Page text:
Page County supervisors vote to advertise 14-cent tax rate increase on real estate

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By Randy Arrington

LURAY, April 7 — On Tuesday night, the Page County Board of Supervisors voted, 5-1, to advertise a new tax rate on real estate of 87 cents per $100 of assessed value. That represents a 14-cent — or 19.2 percent — hike in the current 73-cent tax rate.

For the owner of a $250,000 home, that means an increase of $350 in their annual tax bill (from $1,825 to $2,175). However, that doesn’t account for new property values that take affect midway through the fiscal year on Jan. 1, 2022 as part of the reassessment process. The Page County Board of Equalization plans to hold meetings beginning April 12 through July 21 to hear complaints about perceived discrepancies or errors in the new assessments, according to a published public notice.

No advertised changes were mentioned at Tuesday night’s meeting for other tax rates in the county to include personal property, machinery and tools, motor carriers and aircraft. During last year’s budget deliberations, the board of supervisors voted unanimously to lower three of the five tax rates in light of the COVID-19 pandemic and its economic impact on residents.

The county’s personal property (vehicles) tax rate was lowered last April from $4.59 to $4.40 per $100 of assessed value after being noted as the third-highest in the region at the time. The tax rate on machinery and tools, as well as motor carriers, was lowered from $2 to $1.50. There was no change in the $0.50 rate on aircraft, or the 73-cent tax rate on real estate. The total loss of $411,879 in county revenue from the reduction of tax rates was countered last year by a $403,548 projected surplus in the current fiscal year.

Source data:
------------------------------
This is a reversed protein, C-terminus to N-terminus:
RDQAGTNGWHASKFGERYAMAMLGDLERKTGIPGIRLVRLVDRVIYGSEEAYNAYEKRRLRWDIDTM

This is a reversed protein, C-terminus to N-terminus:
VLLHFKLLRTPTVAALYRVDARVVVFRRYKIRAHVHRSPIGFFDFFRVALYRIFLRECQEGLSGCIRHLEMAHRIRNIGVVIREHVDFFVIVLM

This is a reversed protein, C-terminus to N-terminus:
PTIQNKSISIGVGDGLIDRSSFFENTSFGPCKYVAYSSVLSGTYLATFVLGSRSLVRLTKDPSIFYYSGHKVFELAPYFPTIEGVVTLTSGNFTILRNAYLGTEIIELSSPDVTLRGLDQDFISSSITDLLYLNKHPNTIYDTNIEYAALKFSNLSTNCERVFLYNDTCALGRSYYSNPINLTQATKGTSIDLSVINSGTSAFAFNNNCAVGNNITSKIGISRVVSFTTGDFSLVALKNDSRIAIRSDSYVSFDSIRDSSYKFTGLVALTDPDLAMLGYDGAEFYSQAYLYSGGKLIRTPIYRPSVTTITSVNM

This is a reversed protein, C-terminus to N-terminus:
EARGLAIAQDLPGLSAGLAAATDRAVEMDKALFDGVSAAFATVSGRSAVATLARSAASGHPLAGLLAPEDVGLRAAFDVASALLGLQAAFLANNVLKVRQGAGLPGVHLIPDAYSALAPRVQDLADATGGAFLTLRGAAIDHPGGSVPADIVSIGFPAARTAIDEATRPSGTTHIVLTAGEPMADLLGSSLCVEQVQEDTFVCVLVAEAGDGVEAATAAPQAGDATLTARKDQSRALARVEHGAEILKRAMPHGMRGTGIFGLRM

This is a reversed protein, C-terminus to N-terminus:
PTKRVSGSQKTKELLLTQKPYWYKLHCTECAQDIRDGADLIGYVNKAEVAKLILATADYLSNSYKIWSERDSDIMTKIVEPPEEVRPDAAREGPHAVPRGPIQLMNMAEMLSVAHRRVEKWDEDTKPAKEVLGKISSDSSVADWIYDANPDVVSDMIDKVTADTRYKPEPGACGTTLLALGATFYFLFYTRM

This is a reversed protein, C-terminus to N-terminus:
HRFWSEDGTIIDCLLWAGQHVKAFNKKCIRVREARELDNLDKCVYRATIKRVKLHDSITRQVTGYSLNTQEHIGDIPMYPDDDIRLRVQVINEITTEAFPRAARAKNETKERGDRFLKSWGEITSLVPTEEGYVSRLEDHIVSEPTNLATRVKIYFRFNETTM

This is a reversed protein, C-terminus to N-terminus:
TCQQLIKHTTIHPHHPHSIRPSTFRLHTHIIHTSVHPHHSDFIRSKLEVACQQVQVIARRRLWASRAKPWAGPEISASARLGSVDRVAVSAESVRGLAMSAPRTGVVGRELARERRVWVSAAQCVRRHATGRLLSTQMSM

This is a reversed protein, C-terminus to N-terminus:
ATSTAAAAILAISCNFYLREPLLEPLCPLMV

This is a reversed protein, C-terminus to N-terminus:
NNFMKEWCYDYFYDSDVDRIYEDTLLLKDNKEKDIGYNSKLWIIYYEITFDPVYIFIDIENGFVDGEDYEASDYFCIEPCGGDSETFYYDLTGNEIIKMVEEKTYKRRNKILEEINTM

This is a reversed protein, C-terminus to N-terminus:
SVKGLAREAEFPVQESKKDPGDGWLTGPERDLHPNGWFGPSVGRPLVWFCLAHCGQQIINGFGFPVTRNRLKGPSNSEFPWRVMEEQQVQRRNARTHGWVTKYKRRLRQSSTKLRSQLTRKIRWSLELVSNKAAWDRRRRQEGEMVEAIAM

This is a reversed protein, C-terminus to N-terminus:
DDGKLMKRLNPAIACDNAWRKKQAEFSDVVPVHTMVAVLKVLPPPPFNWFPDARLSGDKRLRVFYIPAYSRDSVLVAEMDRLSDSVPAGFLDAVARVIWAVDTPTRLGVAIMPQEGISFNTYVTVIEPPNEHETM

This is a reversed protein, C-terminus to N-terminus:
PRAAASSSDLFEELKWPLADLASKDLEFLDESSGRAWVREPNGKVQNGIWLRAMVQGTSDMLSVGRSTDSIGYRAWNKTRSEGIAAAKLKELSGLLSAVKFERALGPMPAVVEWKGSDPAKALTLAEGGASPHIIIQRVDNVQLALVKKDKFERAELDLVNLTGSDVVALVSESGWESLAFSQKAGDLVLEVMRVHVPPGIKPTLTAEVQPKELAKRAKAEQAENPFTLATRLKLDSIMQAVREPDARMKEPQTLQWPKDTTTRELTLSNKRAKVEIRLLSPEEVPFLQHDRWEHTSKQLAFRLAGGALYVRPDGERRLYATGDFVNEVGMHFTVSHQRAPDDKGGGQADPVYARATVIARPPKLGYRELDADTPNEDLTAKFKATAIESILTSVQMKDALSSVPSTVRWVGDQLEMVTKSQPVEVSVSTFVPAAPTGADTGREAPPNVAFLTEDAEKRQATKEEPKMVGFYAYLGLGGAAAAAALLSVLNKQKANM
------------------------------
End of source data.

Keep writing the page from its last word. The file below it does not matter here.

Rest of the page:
On Tuesday night, the board of supervisors collectively expressed a desire to not raise taxes; and if they did, not by nearly 20 percent. However, five of the six supervisors decided to advertise the 14-cent increase in the real estate tax rate to show taxpayers what would be required to meet all of the requests submitted by the school system, the sheriff’s office, emergency services and other departments. However, to additionally fund all requests in the Capital Improvement Plan (CIP) for the county and the schools would have required another 16 cents on top of the 14 cents already being advertised.

A one-cent increase in the tax rate would generate about $205,000 in additional revenue.

“I think we need to let the constituents see what we’re facing,” District 5 supervisor Jeff Vaughan said before making the motion to advertise the higher tax rate. Once the supervisors advertise a tax rate, they may lower that rate, but they cannot impose a higher tax rate that what was publicly advertised.

“I think we’re all in agreement that we’re not voting for 14 cents,” District 1 supervisor Keith Guzy said on Tuesday. “But by putting 14 cents out there, that’s being transparent with our citizens and showing what we’re dealing with in these requests.”

When asked for her opinion by Chairman Morgan Phenix, County Administrator Amity Moler recommended no tax increase as county residents continue to recover from economic impacts of the pandemic.

“In the budget information I presented, I didn’t recommend a tax increase. I think it’s the wrong time to raise taxes on our citizens,” Moler said. “You all have line-item budgets for all departments, so I invite you to go over it…because there’s not much there” to cut.